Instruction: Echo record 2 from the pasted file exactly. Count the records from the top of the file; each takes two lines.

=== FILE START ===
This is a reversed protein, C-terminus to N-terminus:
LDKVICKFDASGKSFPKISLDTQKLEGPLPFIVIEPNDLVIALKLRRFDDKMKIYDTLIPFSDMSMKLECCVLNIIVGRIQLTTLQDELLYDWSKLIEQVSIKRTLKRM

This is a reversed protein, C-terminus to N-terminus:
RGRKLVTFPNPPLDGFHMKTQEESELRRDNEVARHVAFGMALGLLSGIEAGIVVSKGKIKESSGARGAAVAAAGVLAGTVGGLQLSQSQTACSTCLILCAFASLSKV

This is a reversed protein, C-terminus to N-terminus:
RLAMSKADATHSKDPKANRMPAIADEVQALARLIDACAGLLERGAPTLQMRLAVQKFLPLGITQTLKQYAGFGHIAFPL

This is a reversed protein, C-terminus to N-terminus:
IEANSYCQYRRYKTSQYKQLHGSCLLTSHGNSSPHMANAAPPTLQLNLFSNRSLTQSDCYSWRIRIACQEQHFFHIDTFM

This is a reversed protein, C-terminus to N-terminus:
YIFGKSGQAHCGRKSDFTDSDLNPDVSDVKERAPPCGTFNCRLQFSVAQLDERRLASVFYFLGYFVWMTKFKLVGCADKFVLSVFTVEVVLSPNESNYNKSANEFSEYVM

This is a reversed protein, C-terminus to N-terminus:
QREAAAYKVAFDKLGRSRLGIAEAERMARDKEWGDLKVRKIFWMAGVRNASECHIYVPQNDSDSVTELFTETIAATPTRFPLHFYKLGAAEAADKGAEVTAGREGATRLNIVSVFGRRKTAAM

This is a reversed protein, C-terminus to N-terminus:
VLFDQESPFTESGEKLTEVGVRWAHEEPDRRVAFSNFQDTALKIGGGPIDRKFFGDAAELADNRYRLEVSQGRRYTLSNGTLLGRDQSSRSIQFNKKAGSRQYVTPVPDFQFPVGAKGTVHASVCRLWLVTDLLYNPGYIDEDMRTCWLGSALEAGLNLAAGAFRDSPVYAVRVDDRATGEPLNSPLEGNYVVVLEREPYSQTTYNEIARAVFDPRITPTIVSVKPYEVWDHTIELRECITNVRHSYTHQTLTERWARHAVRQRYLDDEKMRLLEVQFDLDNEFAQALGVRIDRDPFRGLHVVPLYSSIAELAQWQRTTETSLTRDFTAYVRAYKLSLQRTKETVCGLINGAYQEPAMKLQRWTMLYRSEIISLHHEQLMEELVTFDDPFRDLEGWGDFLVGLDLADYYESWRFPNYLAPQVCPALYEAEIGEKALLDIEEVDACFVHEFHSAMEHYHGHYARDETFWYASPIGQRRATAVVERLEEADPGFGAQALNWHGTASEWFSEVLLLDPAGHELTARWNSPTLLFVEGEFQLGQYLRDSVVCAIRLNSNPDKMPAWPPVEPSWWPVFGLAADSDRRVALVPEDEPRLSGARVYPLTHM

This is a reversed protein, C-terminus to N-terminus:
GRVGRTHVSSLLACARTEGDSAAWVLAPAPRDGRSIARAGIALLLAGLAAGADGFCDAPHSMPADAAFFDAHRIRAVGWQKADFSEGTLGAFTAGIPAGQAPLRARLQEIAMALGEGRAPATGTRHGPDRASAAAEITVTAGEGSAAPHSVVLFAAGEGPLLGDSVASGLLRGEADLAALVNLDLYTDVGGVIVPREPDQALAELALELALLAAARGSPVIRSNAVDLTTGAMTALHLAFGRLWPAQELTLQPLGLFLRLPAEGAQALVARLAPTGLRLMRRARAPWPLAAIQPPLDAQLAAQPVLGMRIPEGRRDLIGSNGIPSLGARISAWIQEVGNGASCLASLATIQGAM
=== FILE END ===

This is a reversed protein, C-terminus to N-terminus:
RGRKLVTFPNPPLDGFHMKTQEESELRRDNEVARHVAFGMALGLLSGIEAGIVVSKGKIKESSGARGAAVAAAGVLAGTVGGLQLSQSQTACSTCLILCAFASLSKV